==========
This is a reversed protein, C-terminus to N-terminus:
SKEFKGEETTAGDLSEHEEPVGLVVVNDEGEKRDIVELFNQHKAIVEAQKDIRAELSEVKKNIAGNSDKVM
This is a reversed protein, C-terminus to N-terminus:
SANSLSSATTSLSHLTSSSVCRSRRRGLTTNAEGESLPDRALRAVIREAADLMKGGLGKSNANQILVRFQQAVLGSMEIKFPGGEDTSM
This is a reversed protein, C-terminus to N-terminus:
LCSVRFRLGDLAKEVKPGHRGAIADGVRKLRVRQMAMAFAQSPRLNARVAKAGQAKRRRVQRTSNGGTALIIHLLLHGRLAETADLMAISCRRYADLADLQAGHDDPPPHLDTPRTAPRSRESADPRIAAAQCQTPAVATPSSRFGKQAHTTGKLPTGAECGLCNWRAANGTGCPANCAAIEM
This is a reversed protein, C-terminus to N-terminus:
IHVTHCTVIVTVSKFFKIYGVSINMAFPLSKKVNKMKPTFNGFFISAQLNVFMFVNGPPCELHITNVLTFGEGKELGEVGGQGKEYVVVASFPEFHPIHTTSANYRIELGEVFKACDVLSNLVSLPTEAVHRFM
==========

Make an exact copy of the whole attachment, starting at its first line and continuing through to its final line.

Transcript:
This is a reversed protein, C-terminus to N-terminus:
SKEFKGEETTAGDLSEHEEPVGLVVVNDEGEKRDIVELFNQHKAIVEAQKDIRAELSEVKKNIAGNSDKVM
This is a reversed protein, C-terminus to N-terminus:
SANSLSSATTSLSHLTSSSVCRSRRRGLTTNAEGESLPDRALRAVIREAADLMKGGLGKSNANQILVRFQQAVLGSMEIKFPGGEDTSM
This is a reversed protein, C-terminus to N-terminus:
LCSVRFRLGDLAKEVKPGHRGAIADGVRKLRVRQMAMAFAQSPRLNARVAKAGQAKRRRVQRTSNGGTALIIHLLLHGRLAETADLMAISCRRYADLADLQAGHDDPPPHLDTPRTAPRSRESADPRIAAAQCQTPAVATPSSRFGKQAHTTGKLPTGAECGLCNWRAANGTGCPANCAAIEM
This is a reversed protein, C-terminus to N-terminus:
IHVTHCTVIVTVSKFFKIYGVSINMAFPLSKKVNKMKPTFNGFFISAQLNVFMFVNGPPCELHITNVLTFGEGKELGEVGGQGKEYVVVASFPEFHPIHTTSANYRIELGEVFKACDVLSNLVSLPTEAVHRFM